GC’s Authority Over CPF : “clear, but limited”

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The Church Pension Fund (CPF) exists to support the clergy and lay employees of the Episcopal Church in their calling to spread the gospel.  For more than 100 years, our relationship with General Convention has been critical to fulfilling that purpose. CPF was created in 1913 by an act of General Convention.  Around that time, it was separately incorporated in New York as a not for profit corporation, that is subject to examination by the New York Department of Financial Services.  This ensured that pension plan participants would have the safeguards and protections that relevant laws provide.

CPF’s primary activities are described in Canon I.8., which has been, and can be, amended by General Convention after the CPF board has been given ample opportunity to be heard. General Convention elects the CPF board and passes resolutions that guide our work.  General Convention’s influence over CPF is clear; but limited by the requirement that CPF protect the financial interests of the clergy and lay employees who rely on the benefits and services it provides.

Recently, some have questioned a statement we made in our report to the State of the Church Committee that “In this respect, CPF is independent of General Convention because the trustees are required at all times to act in the best interest of CPF.”  This statement has been taken out of context to suggest that we feel beyond the influence of General Convention, which is not the case.  I would commend the full report to those who are curious.  It describes in great detail the many ways we are tied to General Convention.  We recognize the significant role General Convention plays in our work, and we are grateful for it.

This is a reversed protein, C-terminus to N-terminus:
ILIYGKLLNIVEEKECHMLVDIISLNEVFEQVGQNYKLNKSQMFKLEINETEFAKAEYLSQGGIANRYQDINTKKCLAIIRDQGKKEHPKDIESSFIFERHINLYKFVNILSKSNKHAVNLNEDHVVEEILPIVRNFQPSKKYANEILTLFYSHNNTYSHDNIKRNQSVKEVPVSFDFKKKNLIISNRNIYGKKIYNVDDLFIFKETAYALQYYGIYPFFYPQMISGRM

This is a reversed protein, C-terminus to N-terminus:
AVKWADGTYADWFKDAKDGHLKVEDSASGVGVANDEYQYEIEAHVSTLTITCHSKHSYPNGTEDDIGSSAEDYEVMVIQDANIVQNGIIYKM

Every triennium, the CPF Board and management team participate in General Convention to be in fellowship with thousands of Episcopalians, to hear what’s in the hearts and minds of those in both houses, to learn about new needs, to provide information about our mission and work, and to see what resolutions are passed.  From the beginning, the Church Pension Group has taken cues from General Convention and incorporated its will into our work.

The CPF Board is composed of committed Episcopalians like me who bring their hopes and concerns for our church to the table whenever we meet.  Our perspectives are enriched by the insights CPF collects, and we use all of these contributions to ponder our central question, which is “How can we continue to provide pensions and other benefits to eligible clergy and lay employees for as long as they need them?”  It’s a complicated question that requires us to balance the mission and needs of the Church with the mission and financial responsibilities of CPF, one of its institutions. Still, the possibility does exist that CPF would not be able to take an action requested by General Convention if satisfying that request would compromise CPF’s financial strength and ability to pay benefits.  CPF is required by law to act in the best interest of participants in its pension and other benefits programs.  We cannot do anything that goes against our clients’ financial interest; the law doesn’t allow it.

I am an active Episcopalian, a General Convention deputy, and a member of the CPF board of trustees. Living into each of these roles requires independence of thought, exercise of reason and sound judgment.  I have always viewed the governance and structure of CPF as sources of comfort for the church, a way to ensure that our decisions are guided by the values we hold in common while protecting the benefits we provide. I know I speak for the full CPF board when I say that we look forward to continuing to steer CPF toward a future even stronger than its past.

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